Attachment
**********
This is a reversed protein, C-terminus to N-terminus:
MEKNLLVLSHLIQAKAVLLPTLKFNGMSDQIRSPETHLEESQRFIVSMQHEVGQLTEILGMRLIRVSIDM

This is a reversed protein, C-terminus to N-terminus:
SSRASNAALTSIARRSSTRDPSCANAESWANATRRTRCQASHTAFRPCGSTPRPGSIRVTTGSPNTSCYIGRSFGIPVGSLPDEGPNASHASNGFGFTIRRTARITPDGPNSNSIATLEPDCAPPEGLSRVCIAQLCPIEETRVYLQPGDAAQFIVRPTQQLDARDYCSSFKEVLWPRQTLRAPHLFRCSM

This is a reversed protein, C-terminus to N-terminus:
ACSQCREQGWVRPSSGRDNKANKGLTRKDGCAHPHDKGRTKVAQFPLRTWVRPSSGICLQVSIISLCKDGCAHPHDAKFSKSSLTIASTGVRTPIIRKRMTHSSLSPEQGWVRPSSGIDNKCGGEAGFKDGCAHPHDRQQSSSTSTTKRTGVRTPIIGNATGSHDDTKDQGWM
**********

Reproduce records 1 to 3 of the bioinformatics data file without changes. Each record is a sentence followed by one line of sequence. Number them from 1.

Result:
This is a reversed protein, C-terminus to N-terminus:
MEKNLLVLSHLIQAKAVLLPTLKFNGMSDQIRSPETHLEESQRFIVSMQHEVGQLTEILGMRLIRVSIDM

This is a reversed protein, C-terminus to N-terminus:
SSRASNAALTSIARRSSTRDPSCANAESWANATRRTRCQASHTAFRPCGSTPRPGSIRVTTGSPNTSCYIGRSFGIPVGSLPDEGPNASHASNGFGFTIRRTARITPDGPNSNSIATLEPDCAPPEGLSRVCIAQLCPIEETRVYLQPGDAAQFIVRPTQQLDARDYCSSFKEVLWPRQTLRAPHLFRCSM

This is a reversed protein, C-terminus to N-terminus:
ACSQCREQGWVRPSSGRDNKANKGLTRKDGCAHPHDKGRTKVAQFPLRTWVRPSSGICLQVSIISLCKDGCAHPHDAKFSKSSLTIASTGVRTPIIRKRMTHSSLSPEQGWVRPSSGIDNKCGGEAGFKDGCAHPHDRQQSSSTSTTKRTGVRTPIIGNATGSHDDTKDQGWM